The trio grew into a new taproom in March, but when Denver locked down, they revived the CSB concept and immediately saw record demand. “People feel good when they buy our beer because they know it’s going to help their own communities. It’s a way to help people stay connected,” Lay says. “The neighborhood has really been investing in us.”
Beer delivery has also seen a huge jump, with 30.5 percent more breweries saying they are delivering beer locally, 3.8 percent newly partnering with third-party delivery platforms, and 4.8 percent adding direct-to-consumer shipping, according to the Brewers Association. Loosened alcohol delivery laws have allowed brewers to list products on services like Doordash and UberEats. Stylman, who has seen how restaurants have struggled with those platforms, says Threes launched direct-to-consumer delivery in-house in order to avoid fees, rehire furloughed taproom workers, and offer subscriptions for cases of its flagship beers.
Online beer retailer Tavour has also seen a bump in business. Once mostly a platform for craft geeks to drop big money on rare brews, lately Tavour has welcomed more casual customers who typically shop at brick-and-mortar retail. The online market usually adds seven new breweries a month, but 47 have joined since March. Megan Birch, director of marketing for Tavour, says about half of those entirely self-distributed before partnering with the service, and a handful only sold through their own taprooms. Big names like Mikkeller and cult brands like Parish Brewing have listed beers that may have never appeared on such a site under ordinary circumstances. “You’re definitely seeing breweries that never wanted to work with us because they never really needed to,” Birch says.
Even as brewers adapt to the new normal, new challenges appear all the time. In April, brewers worried about a shortage of CO2, a byproduct of ethanol production used to carbonate beer. Demand for ethanol, which is mixed with gasoline, dropped during the pandemic, and plants halted production. While plummeting ethanol sales didn’t end up harming breweries as much as expected, the episode illustrated how supply remains extremely vulnerable to global developments. More recently, with nearly every brewery transitioning to packaged beer, more pressure has fallen on supply chains for raw materials. “All of the glass suppliers, all of the label suppliers, all of the can suppliers in particular have seen increased lead time,” Edmunds says.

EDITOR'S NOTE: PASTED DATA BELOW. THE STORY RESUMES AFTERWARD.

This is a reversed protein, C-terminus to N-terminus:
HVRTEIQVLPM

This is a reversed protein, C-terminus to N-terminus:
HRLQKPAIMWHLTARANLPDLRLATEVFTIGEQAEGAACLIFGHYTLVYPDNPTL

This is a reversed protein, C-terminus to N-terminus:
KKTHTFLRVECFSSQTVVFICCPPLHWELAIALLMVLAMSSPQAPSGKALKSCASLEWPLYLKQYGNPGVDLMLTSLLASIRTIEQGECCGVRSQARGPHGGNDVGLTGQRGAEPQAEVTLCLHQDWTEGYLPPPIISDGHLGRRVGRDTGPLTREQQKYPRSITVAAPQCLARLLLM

Looking ahead, as the nation officially experiences a recession, Edmunds expects financially cautious drinkers may dampen the explosive growth the craft industry has seen over the last decade, both in beer prices and product availability. “Five years ago the $16 six-pack was the outlier. Now it’s routine to see beers go for $20 or even $25 for a four-pack,” he says. “I don’t think we’ll see beer prices fall like crazy for your average six-pack, but more for that super-premium tier.” He also expects the market to curb “SKUmaggedon,” the proliferation of brands and niche releases. Both at retail and bars, Edmunds says, owners may eschew the constant churn of new products for surefire sellers. “Wholesalers but also retailers have wanted to have a reset on that, to go back to a more controlled method for getting beer out,” he adds.
The pandemic has also united breweries across regions to call for a reset on another aspect of distribution: local regulations that have limited or complicated alcohol delivery. The pandemic has inspired legislators in some areas to relax those rules temporarily, but changes could become permanent if brewers get their way.
“The temporary orders and the demonstrated ability of state regulators to enforce them have … shown that beer to go can be done responsibly,” Brewers Association president and CEO Bob Pease says. Consumer caution could choke on-premise sales for years to come; Pease emphasizes that responsible, flexible distribution will help save countless businesses and jobs. Long-term policy changes could provide a silver lining to the economic crisis.
The COVID-19 pandemic may last months or years, but it has also permanently changed how some brewers do business. “I was talking to another brewer who said, this is great, we’re selling stuff on our website, but we can’t wait until it goes back to the way things were. That is decidedly not our approach,” Stylman says. Digital sales and delivery will remain “connective tissue” for the brewery long into recovery.
That may be wise, as the pandemic could affect consumer demand for a long time to come. “There are a lot of people who have really gotten used to staying at home,” Birch says, “and when everything does open up, they’re not really going to want to go out. It’s so much easier to just get beer delivered to their house.”